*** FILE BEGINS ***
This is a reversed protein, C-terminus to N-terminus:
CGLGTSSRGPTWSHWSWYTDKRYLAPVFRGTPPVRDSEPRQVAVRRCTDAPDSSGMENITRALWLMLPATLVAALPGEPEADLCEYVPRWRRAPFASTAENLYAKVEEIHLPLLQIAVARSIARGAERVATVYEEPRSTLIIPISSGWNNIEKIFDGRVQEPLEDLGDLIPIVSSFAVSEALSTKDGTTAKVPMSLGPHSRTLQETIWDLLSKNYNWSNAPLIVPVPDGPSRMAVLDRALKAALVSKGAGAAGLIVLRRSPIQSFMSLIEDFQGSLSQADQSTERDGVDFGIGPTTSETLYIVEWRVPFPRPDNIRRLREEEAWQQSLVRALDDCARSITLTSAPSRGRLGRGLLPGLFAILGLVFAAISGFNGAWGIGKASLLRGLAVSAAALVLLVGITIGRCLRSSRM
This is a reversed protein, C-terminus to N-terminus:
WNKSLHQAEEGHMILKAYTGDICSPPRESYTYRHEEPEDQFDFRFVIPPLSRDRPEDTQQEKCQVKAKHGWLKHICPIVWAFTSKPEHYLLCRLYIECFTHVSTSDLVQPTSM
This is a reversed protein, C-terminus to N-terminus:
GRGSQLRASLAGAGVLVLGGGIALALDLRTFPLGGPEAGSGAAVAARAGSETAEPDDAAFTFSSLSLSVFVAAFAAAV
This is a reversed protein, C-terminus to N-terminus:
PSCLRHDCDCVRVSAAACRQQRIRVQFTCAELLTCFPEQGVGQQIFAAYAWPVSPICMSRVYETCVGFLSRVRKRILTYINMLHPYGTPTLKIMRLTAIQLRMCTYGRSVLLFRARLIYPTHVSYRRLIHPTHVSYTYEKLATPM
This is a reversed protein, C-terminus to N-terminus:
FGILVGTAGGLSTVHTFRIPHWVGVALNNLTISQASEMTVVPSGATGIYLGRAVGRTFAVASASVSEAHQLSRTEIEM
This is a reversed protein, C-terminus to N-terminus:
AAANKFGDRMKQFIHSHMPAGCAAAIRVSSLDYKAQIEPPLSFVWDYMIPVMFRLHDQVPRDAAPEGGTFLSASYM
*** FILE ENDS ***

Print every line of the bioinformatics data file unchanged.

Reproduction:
This is a reversed protein, C-terminus to N-terminus:
CGLGTSSRGPTWSHWSWYTDKRYLAPVFRGTPPVRDSEPRQVAVRRCTDAPDSSGMENITRALWLMLPATLVAALPGEPEADLCEYVPRWRRAPFASTAENLYAKVEEIHLPLLQIAVARSIARGAERVATVYEEPRSTLIIPISSGWNNIEKIFDGRVQEPLEDLGDLIPIVSSFAVSEALSTKDGTTAKVPMSLGPHSRTLQETIWDLLSKNYNWSNAPLIVPVPDGPSRMAVLDRALKAALVSKGAGAAGLIVLRRSPIQSFMSLIEDFQGSLSQADQSTERDGVDFGIGPTTSETLYIVEWRVPFPRPDNIRRLREEEAWQQSLVRALDDCARSITLTSAPSRGRLGRGLLPGLFAILGLVFAAISGFNGAWGIGKASLLRGLAVSAAALVLLVGITIGRCLRSSRM
This is a reversed protein, C-terminus to N-terminus:
WNKSLHQAEEGHMILKAYTGDICSPPRESYTYRHEEPEDQFDFRFVIPPLSRDRPEDTQQEKCQVKAKHGWLKHICPIVWAFTSKPEHYLLCRLYIECFTHVSTSDLVQPTSM
This is a reversed protein, C-terminus to N-terminus:
GRGSQLRASLAGAGVLVLGGGIALALDLRTFPLGGPEAGSGAAVAARAGSETAEPDDAAFTFSSLSLSVFVAAFAAAV
This is a reversed protein, C-terminus to N-terminus:
PSCLRHDCDCVRVSAAACRQQRIRVQFTCAELLTCFPEQGVGQQIFAAYAWPVSPICMSRVYETCVGFLSRVRKRILTYINMLHPYGTPTLKIMRLTAIQLRMCTYGRSVLLFRARLIYPTHVSYRRLIHPTHVSYTYEKLATPM
This is a reversed protein, C-terminus to N-terminus:
FGILVGTAGGLSTVHTFRIPHWVGVALNNLTISQASEMTVVPSGATGIYLGRAVGRTFAVASASVSEAHQLSRTEIEM
This is a reversed protein, C-terminus to N-terminus:
AAANKFGDRMKQFIHSHMPAGCAAAIRVSSLDYKAQIEPPLSFVWDYMIPVMFRLHDQVPRDAAPEGGTFLSASYM